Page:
Fourteen people arrested last spring during an unauthorized celebration on Ninth Street may have a new cause to celebrate.
Those arrested, including several Durham residents and Duke students, will most likely escape punishment without criminal records for April's party-turned-brawl, attorneys said this week. The district attorney's office is currently offering deals for either deferred prosecution or prayers for judgment continued, and will require those arrested to perform community service. If they accept these deals and behave lawfully in the future, their records will remain untarnished.
David Blocher, a junior and Durham native, was one of three Duke students arrested after the incident. Charged with resisting, obstructing and delaying justice, a misdemeanor, he recently made a deal and is working on clearing his record.
"I learned a lot about our judicial system," Blocher said. "I'm not really angry, just sad that something like this could happen in Durham."
The so-called "street party" took place on the afternoon of April 13, when more than 200 people in costume crowded onto Ninth Street beating drums, playing music and waving flags. Protesting the way in which they said streets are no longer viable locations for social interaction, the revelers wanted to "define [their] own terms for celebration," according to the event's website. They did not apply for a permit, however, and when they began obstructing traffic, police were quick to take action. A near-riot ensued.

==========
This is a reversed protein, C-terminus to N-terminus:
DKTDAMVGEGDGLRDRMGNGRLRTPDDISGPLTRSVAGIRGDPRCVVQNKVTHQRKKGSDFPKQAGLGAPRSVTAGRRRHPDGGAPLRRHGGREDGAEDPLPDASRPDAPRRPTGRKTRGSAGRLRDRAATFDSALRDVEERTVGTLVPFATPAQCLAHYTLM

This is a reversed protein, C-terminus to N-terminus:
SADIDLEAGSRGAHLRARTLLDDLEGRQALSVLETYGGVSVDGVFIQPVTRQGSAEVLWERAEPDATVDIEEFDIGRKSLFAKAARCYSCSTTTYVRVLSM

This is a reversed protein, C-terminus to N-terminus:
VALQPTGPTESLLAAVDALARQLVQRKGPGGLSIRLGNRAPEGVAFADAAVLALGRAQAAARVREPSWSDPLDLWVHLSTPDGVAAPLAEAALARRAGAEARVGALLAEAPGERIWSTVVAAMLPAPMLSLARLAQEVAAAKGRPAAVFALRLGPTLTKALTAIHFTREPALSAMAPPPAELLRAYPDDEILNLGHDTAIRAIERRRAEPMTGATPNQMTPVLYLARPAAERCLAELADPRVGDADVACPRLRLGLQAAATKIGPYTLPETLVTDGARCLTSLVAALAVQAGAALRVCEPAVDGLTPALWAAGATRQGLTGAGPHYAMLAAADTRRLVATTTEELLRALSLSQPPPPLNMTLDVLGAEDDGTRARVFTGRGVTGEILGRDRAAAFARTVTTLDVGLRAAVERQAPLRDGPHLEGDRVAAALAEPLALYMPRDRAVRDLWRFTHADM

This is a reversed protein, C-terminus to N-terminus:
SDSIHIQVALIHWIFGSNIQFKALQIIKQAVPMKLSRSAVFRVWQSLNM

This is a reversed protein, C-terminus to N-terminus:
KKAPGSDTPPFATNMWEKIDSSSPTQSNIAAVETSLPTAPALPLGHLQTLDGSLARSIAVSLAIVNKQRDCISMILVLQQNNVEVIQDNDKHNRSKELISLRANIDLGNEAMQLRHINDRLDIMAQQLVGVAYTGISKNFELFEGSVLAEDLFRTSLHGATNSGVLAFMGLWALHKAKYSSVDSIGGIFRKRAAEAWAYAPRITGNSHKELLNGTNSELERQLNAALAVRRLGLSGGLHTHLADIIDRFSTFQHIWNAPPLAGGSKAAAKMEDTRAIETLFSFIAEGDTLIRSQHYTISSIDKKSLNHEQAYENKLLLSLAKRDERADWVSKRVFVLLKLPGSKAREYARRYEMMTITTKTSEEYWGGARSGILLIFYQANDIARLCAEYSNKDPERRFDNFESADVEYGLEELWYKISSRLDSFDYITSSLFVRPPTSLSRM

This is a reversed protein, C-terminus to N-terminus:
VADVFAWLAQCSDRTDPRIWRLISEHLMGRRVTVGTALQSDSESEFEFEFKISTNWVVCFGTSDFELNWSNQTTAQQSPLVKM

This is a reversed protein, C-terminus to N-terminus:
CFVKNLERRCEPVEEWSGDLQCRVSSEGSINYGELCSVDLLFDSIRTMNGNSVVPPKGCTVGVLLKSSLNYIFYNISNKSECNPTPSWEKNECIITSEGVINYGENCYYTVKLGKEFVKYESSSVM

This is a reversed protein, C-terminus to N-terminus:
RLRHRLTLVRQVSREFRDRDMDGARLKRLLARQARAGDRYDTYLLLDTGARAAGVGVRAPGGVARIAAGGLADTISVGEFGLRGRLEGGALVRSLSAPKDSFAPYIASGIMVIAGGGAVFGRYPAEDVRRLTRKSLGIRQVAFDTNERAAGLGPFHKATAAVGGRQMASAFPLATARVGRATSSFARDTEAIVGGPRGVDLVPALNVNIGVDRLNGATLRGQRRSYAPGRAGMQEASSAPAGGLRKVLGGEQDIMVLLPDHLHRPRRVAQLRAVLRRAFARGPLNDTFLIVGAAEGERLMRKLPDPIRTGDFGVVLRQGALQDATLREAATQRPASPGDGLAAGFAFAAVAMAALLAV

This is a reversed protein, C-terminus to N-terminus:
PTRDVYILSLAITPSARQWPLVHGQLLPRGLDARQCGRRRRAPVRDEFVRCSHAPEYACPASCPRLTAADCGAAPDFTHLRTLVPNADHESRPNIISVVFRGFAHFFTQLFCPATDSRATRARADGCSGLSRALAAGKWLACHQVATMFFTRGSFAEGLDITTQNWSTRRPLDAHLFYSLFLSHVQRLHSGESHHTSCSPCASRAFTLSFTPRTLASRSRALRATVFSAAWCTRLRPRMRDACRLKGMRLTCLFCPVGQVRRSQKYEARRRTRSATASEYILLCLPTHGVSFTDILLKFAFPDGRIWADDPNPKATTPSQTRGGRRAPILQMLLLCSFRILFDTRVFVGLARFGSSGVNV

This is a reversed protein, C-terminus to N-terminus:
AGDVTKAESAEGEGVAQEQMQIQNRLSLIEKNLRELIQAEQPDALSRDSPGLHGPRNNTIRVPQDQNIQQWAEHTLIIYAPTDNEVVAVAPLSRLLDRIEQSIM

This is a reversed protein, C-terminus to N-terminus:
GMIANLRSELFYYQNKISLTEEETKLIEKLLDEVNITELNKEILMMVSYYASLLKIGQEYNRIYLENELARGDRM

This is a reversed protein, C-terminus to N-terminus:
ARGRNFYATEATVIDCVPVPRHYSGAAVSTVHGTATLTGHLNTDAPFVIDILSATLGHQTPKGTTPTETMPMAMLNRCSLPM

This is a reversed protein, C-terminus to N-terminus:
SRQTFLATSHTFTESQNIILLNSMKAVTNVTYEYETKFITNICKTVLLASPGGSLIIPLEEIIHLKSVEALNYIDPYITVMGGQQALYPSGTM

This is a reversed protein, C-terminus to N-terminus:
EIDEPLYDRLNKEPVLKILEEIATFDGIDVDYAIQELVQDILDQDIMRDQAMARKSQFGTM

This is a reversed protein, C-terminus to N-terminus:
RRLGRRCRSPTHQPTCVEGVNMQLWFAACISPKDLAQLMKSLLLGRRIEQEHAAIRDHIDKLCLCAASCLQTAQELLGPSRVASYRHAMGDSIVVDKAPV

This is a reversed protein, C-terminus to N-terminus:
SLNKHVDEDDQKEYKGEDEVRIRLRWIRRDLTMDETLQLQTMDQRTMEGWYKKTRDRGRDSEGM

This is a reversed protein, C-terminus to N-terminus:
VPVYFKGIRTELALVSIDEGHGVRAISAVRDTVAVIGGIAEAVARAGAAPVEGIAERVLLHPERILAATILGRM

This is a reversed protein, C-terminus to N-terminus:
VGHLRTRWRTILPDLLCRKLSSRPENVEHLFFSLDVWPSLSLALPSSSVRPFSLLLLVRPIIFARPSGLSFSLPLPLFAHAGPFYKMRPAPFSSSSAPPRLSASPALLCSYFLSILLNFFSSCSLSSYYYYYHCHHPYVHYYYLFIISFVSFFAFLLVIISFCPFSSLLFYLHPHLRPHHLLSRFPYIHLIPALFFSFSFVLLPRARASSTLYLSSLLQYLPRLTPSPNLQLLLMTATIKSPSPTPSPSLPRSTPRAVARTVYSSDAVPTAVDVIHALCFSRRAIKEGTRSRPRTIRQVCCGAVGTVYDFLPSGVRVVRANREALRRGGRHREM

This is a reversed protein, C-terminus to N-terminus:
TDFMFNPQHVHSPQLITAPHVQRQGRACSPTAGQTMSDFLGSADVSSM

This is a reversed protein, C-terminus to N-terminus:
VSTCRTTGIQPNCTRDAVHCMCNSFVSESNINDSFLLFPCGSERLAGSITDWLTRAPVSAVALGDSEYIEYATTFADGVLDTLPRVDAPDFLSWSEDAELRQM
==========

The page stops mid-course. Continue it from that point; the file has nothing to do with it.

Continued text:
"The organizers were planning to have so many people that the street would be forced to close, which is the part that the cops weren't cool with," said sophomore Alison Constantine, who was pepper-sprayed during the confusion.
Those arrested were taken to the Durham County Jail, where others continued to protest outside, eventually collecting enough money to bail out those arrested. All but one were charged with misdemeanors, but one local resident, Maria Brubeck, was charged with felonious assault because she allegedly hit an officer with her bicycle. Some still contest the validity of the charges.
"I felt that in almost all cases the charges were made up after the fact to justify the arrests," Constantine said.
Defense attorney Marvin Sparrow, who represented nine of the 14 arrested, attributed many of the charges to confusion on the part of the police.
"The police would see someone doing something, then run over and grab the wrong person. Many of those arrested had done nothing more than stand there and complain about people being arrested," Sparrow said.
He also said some of the charges were inaccurate. "Many were charged with 'failing to disperse upon command,' but in fact there had never been a command."
Assistant District Attorney John Phillips said that an outside organization was the main factor behind the incident.
"These cases were unfortunate because there was an outside group that was responsible. People didn't know what they were getting into," he said. "I would hope they would not be involved further with that group."
Phillips said the group is "active in this area and will probably have more demonstrations in the future," but he declined to release the organization's name.
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